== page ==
Insurers are increasingly using drones to inspect property damage, according to Cory Shelton, head of UAV Technology at Geomni, a Verisk business. In a recent interview with Claims Journal, he explained the pros and cons of using drones for property inspections as well as what insurers need to consider in evaluating an in-house program versus a third party drone service provider.
Replacing ladder-assist in certain property inspections has improved safety for claims adjusters, he said.
“It’s really giving the adjuster the ability to look at the roof, without ever having to get on the roof,” Shelton said. “The ability to put a machine on the roof or above the roof really creates a safer ecosystem for inspecting roof damage,”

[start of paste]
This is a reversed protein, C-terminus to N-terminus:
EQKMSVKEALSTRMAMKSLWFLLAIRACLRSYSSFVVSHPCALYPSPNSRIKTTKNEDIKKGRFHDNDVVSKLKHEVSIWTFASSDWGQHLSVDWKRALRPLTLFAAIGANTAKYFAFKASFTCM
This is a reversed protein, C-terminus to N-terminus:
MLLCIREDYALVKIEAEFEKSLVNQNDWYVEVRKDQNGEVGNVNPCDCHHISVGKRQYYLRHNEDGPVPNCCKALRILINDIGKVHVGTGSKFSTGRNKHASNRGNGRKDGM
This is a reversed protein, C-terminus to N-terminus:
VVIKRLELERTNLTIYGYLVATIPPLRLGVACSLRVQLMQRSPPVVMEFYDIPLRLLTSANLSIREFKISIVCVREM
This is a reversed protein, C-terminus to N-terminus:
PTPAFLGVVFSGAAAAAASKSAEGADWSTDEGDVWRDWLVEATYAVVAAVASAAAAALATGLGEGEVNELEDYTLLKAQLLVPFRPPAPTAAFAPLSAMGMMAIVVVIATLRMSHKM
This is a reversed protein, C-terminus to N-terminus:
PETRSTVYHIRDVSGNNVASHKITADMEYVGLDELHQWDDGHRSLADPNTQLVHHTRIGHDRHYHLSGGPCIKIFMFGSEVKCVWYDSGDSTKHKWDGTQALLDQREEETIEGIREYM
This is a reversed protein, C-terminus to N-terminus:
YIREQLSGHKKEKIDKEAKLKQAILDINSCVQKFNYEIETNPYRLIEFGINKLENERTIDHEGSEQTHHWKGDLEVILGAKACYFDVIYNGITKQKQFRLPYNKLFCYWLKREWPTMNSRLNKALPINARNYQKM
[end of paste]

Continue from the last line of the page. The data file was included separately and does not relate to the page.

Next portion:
One important consideration is that with any new tool, there is a learning curve for adjusters and insurers. It takes time, he said, to integrate it into existing workflows.
“Overall, I think the benefits: the safety, the speed and the accuracy that are provided by a drone far outweigh the learning curve or any of the negatives,” said Shelton.
For the most part, drones can be used for a wide variety of property inspections, said Shelton. In the commercial space, a limitation in the use of drones may arise when there is a need to see what’s underneath in a multi-layer roof or a core sample may need to be taken.
Insurers interested in implementing a drone program must consider whether to create an in-house program versus using a third-party drone service provider. An in-house program, said Shelton, will include startup costs for equipment, training pilots and insurance.
Outsourcing to a third-party drone service provider – what he called an “Uber for drones” – is relatively easy and can be put into action quickly. The downside is there is a higher cost per transaction, he said, somewhere between $200-300 per inspection.
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